Negative changes in beliefs:
- You may no longer have religious or spiritual faith.
- You may not have positive or loving feelings toward other people and may stay away from relationships.
- You may think the world is completely dangerous and no one can be trusted.
Avoiding reminders of the trauma:
- You may not want to talk about the event(s) or be around people or places that remind you of the event(s).
- You also may feel emotionally numb, detached from friends and family, and lose interest in activities.
- You may avoid crowds because they feel dangerous.
Repeatedly thinking about the trauma:
- You may find that thoughts about the trauma come to mind even when you don’t want them to.
- You might also have nightmares or flashbacks about the trauma or may become upset when something reminds you of the event.
Being constantly alert or on guard:
- You may be easily startled or angered, irritable or anxious, and preoccupied with staying safe.
- You may want to have your back to a wall in a restaurant or waiting room.
- A loud noise can startle you easily.
- If someone bumps into you, you might fly into a rage.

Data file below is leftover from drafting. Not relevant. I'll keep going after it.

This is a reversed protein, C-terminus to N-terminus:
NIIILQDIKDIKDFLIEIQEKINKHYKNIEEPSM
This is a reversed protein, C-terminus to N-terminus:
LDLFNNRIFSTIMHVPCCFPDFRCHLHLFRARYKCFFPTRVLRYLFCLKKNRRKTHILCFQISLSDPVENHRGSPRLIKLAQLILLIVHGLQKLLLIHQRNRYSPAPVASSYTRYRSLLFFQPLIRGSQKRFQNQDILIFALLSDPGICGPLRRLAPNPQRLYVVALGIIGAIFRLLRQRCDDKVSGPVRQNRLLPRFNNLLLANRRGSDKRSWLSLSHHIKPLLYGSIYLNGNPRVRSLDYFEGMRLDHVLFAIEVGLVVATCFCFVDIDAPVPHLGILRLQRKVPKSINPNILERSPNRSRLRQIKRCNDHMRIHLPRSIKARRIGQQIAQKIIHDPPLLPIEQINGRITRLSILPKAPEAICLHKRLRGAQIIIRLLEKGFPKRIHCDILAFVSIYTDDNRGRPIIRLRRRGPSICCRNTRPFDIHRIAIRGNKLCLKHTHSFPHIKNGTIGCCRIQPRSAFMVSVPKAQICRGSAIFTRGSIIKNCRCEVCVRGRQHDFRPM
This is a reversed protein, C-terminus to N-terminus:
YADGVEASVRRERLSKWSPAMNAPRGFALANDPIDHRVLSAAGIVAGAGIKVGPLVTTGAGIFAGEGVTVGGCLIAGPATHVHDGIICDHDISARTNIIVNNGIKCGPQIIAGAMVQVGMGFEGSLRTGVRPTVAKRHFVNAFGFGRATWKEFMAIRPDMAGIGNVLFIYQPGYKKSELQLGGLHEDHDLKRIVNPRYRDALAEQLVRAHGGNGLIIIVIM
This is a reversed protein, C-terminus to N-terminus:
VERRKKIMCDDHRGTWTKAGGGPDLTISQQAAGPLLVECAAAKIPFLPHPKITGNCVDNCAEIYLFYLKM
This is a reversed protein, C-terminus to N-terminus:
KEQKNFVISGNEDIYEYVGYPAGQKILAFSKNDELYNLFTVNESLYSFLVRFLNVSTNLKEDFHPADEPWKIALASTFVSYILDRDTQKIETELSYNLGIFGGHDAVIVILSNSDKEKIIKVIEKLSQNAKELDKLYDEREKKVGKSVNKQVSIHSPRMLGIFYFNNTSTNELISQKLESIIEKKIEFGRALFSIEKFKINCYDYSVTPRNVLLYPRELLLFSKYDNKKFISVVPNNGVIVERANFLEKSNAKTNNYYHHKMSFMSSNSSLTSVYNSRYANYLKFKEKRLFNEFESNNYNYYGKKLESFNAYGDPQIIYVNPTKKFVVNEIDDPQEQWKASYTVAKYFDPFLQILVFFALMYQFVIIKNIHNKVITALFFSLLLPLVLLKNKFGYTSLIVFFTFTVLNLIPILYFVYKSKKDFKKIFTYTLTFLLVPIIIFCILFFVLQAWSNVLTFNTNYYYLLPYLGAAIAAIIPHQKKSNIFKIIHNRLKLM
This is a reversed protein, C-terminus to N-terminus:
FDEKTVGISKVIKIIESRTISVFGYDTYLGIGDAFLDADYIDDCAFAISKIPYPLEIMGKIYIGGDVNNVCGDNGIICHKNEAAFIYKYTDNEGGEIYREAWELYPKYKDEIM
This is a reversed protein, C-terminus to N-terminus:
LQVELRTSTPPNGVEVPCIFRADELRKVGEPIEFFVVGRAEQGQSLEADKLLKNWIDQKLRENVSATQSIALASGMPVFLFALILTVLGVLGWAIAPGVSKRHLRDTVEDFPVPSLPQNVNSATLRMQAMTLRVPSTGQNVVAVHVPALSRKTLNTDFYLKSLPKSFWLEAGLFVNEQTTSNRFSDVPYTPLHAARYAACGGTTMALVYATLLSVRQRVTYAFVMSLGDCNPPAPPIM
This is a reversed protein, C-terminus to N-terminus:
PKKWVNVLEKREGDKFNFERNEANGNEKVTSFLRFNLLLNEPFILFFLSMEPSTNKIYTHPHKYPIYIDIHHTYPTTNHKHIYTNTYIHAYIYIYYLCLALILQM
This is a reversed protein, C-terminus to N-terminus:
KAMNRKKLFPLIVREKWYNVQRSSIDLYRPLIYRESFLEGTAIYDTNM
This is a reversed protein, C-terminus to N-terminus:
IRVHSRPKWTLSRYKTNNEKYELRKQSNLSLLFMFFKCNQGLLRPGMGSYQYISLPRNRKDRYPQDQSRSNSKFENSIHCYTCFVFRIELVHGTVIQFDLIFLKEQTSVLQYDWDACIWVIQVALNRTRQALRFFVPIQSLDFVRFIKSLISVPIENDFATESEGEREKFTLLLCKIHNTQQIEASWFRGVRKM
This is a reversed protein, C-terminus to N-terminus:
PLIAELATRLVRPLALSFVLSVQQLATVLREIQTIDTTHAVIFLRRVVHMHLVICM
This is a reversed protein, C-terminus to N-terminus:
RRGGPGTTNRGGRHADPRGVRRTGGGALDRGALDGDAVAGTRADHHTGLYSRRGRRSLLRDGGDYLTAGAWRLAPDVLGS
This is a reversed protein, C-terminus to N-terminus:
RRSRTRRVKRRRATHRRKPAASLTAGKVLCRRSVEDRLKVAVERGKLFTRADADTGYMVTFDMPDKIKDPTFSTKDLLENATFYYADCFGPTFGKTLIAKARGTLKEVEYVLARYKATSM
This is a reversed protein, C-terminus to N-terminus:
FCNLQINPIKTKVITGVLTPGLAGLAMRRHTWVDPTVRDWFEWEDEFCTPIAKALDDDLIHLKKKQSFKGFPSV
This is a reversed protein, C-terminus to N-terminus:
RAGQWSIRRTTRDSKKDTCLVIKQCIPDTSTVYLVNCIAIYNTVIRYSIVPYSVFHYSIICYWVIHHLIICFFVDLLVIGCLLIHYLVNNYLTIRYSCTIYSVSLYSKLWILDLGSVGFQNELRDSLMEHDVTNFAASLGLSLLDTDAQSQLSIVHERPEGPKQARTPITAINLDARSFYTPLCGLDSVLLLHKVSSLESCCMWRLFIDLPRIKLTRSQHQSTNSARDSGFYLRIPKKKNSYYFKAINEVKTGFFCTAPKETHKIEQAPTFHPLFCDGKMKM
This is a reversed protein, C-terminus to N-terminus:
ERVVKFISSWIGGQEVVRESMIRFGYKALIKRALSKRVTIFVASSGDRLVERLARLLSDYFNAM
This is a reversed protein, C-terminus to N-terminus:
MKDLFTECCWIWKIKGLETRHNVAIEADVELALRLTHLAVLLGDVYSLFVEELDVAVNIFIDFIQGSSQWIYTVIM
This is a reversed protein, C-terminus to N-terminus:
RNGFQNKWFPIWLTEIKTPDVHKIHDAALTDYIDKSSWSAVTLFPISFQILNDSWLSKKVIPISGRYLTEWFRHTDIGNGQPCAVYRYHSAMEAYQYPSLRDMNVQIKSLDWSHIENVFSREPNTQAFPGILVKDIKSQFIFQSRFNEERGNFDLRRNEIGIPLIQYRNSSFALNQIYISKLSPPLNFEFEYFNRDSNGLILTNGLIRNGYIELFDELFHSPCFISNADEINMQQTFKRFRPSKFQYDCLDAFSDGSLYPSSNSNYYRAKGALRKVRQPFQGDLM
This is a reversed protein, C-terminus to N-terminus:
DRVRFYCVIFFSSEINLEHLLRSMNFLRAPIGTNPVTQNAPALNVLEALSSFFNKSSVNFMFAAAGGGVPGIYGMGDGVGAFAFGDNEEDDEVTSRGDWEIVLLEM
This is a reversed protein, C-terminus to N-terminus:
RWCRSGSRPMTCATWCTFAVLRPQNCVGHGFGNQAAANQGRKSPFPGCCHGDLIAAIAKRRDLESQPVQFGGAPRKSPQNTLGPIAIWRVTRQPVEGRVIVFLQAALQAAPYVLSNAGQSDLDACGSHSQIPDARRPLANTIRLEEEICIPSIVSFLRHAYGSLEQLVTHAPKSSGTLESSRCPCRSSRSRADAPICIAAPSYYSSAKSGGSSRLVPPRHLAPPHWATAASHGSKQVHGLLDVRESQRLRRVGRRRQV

- You may also find it hard to concentrate or sleep or have physical problems, like constipation, rapid breathing, muscle tension, rapid heart rate, chronic pain, headaches, stomach pain, diarrhea, tightness or burning in the chest, muscle cramps, or low back pain.
Problems in daily living:
- You may start having problems functioning in your job, at school, or in social situations.
- You may drink, use drugs, or smoke too much.
- You may drive aggressively.
- You may neglect your health.
Guilt and shame:
- You may feel guilty that you did not do more to prevent the trauma.
- You may feel ashamed because during the trauma you acted in ways that you would not otherwise have done.
- You may feel responsible for what happened.
- You may feel guilty because others were injured or killed and you survived.
Anger and irritability:
- You may yell and scream at your partner or spouse.
- You may have less patience with your children.
- You may overreact to very small misunderstandings.
- Anger can make you feel irritated and cause you to be easily set off.
*If you would like a PDF printout of this page, please check the Online Self Help Section.
Maybe it seems like these symptoms are random or come from nowhere but that’s not the case. So let’s take a look at the brain and its role in PTSD